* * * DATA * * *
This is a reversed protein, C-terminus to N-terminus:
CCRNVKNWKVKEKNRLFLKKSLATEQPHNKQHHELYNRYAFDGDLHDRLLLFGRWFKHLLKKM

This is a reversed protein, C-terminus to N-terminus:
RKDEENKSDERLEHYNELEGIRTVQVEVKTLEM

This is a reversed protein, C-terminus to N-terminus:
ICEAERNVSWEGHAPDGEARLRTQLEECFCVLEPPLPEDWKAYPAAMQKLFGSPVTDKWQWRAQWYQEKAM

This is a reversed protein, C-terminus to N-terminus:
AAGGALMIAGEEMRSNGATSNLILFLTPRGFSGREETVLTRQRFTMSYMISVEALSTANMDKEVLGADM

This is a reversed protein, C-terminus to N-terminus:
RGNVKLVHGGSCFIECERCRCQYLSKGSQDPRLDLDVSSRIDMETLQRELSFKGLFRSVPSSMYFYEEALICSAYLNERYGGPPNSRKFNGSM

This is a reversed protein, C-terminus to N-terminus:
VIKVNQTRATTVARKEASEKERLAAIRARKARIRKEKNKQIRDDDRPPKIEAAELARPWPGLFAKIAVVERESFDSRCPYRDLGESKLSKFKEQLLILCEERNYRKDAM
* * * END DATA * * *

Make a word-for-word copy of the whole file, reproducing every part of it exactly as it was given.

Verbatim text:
This is a reversed protein, C-terminus to N-terminus:
CCRNVKNWKVKEKNRLFLKKSLATEQPHNKQHHELYNRYAFDGDLHDRLLLFGRWFKHLLKKM

This is a reversed protein, C-terminus to N-terminus:
RKDEENKSDERLEHYNELEGIRTVQVEVKTLEM

This is a reversed protein, C-terminus to N-terminus:
ICEAERNVSWEGHAPDGEARLRTQLEECFCVLEPPLPEDWKAYPAAMQKLFGSPVTDKWQWRAQWYQEKAM

This is a reversed protein, C-terminus to N-terminus:
AAGGALMIAGEEMRSNGATSNLILFLTPRGFSGREETVLTRQRFTMSYMISVEALSTANMDKEVLGADM

This is a reversed protein, C-terminus to N-terminus:
RGNVKLVHGGSCFIECERCRCQYLSKGSQDPRLDLDVSSRIDMETLQRELSFKGLFRSVPSSMYFYEEALICSAYLNERYGGPPNSRKFNGSM

This is a reversed protein, C-terminus to N-terminus:
VIKVNQTRATTVARKEASEKERLAAIRARKARIRKEKNKQIRDDDRPPKIEAAELARPWPGLFAKIAVVERESFDSRCPYRDLGESKLSKFKEQLLILCEERNYRKDAM